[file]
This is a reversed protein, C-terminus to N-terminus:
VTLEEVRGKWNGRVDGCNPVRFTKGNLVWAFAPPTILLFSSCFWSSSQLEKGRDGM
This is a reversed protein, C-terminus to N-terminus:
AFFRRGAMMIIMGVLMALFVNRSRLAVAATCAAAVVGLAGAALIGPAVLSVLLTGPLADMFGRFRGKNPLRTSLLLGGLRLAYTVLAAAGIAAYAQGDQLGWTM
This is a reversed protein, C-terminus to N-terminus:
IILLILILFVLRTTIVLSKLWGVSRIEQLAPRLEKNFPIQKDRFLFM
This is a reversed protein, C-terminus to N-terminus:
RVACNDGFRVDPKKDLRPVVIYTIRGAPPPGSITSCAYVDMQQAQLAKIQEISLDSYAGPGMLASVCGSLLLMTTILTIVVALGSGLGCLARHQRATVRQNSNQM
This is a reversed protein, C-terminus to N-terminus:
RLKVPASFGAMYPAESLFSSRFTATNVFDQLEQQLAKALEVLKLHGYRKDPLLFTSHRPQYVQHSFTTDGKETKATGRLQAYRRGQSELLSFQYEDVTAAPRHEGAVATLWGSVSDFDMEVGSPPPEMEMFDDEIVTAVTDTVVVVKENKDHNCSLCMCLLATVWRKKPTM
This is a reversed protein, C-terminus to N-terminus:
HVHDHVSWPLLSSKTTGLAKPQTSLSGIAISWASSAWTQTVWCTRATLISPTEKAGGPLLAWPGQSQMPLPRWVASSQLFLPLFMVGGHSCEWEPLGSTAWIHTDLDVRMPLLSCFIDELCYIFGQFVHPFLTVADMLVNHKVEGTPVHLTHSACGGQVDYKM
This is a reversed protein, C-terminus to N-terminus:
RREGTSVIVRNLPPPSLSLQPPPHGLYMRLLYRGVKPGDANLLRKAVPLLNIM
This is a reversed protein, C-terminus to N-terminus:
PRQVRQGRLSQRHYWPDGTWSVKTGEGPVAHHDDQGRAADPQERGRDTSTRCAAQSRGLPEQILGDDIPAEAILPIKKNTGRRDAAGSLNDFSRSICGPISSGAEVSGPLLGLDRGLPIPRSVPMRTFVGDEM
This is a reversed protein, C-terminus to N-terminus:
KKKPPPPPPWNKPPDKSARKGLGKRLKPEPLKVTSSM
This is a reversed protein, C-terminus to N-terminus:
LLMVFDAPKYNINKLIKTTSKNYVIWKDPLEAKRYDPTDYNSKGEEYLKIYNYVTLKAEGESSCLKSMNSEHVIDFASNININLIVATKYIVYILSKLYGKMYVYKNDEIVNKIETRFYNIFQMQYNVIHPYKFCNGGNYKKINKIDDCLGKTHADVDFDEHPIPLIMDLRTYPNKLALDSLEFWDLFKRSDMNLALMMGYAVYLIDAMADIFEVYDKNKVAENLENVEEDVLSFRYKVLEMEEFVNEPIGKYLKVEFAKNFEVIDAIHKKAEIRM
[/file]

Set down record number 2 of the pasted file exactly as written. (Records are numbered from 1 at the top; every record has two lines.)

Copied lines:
This is a reversed protein, C-terminus to N-terminus:
AFFRRGAMMIIMGVLMALFVNRSRLAVAATCAAAVVGLAGAALIGPAVLSVLLTGPLADMFGRFRGKNPLRTSLLLGGLRLAYTVLAAAGIAAYAQGDQLGWTM